Staunton, September 13 – Officials in Moscow who “constantly fear mythical Kaliningrad separatism” are as a result “closing their eyes to all the remaining difficulties” there, many the result of sanctions and counter-sanctions “as a result of which the loyalty of the local population to the center is falling,” according to Gleb Kuznetsov.
The political scientist made that argument at a meeting of Moscow, Warsaw and Kaliningrad experts organized this week by the Rosbalt news agency to discuss what participants said is a situation in which Russia’s “Kaliningrad oblast has turned out to be the main hostage of the conflict situation” (rosbalt.ru/kaliningrad/2014/09/12/1314609.html).
The exclave, the only Russian region which is “practically completely surrounded by countries which have joined the European Union and NATO, is more connected economically and in terms of transportation with those countries than with the rest of Russia and so is most negatively affected by the sanctions regime, participants said.
Ilya Shumanov, who is a leader of the Kaliningrad Regional Anti-Corruption Experts Community, said that his oblast “has turned out to be not prepared for the introduction of sanctions,” including both a falloff in visitors from Poland and increases in domestic prices for many basic goods.
He pointed out that in Kaliningrad since the introduction of sanctions and counter-sanctions, the price of fish has gone up 2.5 times and that many local factories processing Norwegian fish are now “at the brink of bankruptcy.” And he pointed to increasing “scandals” at the border involving the confiscation of food purchased by Kaliningraders in Poland.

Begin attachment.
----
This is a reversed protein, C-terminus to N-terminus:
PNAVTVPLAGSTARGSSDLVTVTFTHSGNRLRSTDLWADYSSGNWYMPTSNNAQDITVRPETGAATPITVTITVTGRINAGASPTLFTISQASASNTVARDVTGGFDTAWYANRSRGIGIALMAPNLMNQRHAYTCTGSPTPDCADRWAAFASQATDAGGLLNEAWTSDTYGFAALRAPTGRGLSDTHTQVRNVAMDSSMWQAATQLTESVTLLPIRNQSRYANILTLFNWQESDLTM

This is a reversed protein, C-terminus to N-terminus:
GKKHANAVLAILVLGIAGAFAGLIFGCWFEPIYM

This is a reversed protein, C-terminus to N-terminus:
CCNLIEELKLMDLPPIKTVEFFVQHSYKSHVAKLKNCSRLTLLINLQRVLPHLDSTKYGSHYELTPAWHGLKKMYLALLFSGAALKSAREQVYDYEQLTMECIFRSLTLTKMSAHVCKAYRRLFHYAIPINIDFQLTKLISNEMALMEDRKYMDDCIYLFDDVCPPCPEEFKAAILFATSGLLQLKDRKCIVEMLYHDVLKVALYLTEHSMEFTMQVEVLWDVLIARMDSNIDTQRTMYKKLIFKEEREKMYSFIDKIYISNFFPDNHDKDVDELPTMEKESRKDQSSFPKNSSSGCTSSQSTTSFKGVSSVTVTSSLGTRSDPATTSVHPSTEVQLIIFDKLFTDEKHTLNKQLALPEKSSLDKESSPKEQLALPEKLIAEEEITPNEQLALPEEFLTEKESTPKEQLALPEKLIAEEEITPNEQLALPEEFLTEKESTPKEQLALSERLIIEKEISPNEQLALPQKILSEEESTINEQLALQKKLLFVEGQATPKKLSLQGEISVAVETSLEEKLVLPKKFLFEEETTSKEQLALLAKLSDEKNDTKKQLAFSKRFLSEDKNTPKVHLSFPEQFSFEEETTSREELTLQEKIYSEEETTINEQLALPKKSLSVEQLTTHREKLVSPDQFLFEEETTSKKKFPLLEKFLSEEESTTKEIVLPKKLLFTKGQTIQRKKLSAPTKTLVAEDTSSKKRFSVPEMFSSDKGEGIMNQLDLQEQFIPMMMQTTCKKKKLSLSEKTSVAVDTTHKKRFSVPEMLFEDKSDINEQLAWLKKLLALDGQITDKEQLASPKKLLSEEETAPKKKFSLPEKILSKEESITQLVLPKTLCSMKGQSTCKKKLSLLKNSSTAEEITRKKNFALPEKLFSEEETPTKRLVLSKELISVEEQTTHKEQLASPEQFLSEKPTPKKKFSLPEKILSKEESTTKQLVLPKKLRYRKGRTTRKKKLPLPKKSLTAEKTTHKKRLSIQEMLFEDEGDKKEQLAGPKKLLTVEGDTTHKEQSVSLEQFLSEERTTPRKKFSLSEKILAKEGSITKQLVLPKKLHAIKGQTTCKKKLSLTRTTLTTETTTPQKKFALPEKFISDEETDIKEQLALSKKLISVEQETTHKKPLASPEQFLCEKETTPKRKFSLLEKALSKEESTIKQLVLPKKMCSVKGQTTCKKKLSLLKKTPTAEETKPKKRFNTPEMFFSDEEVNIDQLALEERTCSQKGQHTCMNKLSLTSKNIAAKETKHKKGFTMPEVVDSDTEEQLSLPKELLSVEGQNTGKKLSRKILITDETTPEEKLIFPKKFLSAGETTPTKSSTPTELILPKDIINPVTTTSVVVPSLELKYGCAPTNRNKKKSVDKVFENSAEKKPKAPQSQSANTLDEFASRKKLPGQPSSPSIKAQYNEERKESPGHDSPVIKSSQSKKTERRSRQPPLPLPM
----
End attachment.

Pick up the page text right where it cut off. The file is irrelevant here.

Almost all of the problems Kaliningraders are facing arise from Moscow’s counter-sanctions rather than from the EU sanctions in the first place. “In Kaliningrad,” the experts said, “no one seriously is focusing attention on the introduction of new sanctions” from the West. Instead, they are concerned about what Moscow is doing.
Kaliningraders are interested in buying food in Poland where prices are significantly lower. “’Polish apples’” which are sold in Kaliningrad now as “’Rostov’ apples” cost “almost five times more than in Poland. And tomatoes and pickles are almost twice as expensive as in the neighboring country. Alcohol is also much more expensive in the exclave than in Poland.
The experts at the meeting said that along with these price changes has come a change in attitudes among Poles about Kaliningrad. Until recently, most Poles saw expansion of trade with that region as a good thing. Now, they view it as “a military-strategic object” Moscow may use to pressure them.
“Russians often say that Kaliningrad is a ‘besieged fortress,” but given the events in Ukraine, “Poles as well as Lithuanians and other Baltic republics feel themselves as in that situation,” something that Moscow’s military exercises in the Baltic have only exacerbated, reviving many of the stereotypes of the cold war.
There is not going to be a war in the region because both Russia and NATO have nuclear weapons, the experts said, but “the psychological playing on the threat of war has led to a situation in which scenarios which not long ago seemed unrealistic, as a result of their constant mention, are beginning to seem completely probable.”
“Despite the general worsening of the situation in [Kaliningrad],” the experts concluded, “no sharp changes are expected there in the immediate future. Instead, all the same problems which have long characterized Kaliningrad oblast will simply become more serious,” especially if officials there and in Moscow continue to ignore them.
Regional officials have a particular responsibility to address them, the participants said, but little can be expected if as now they “prefer to report that sanctions will help ‘local entrepreneurs.’” That, of course, is what Moscow wants to hear given Vladimir Putin’s statements, but it is simply not true.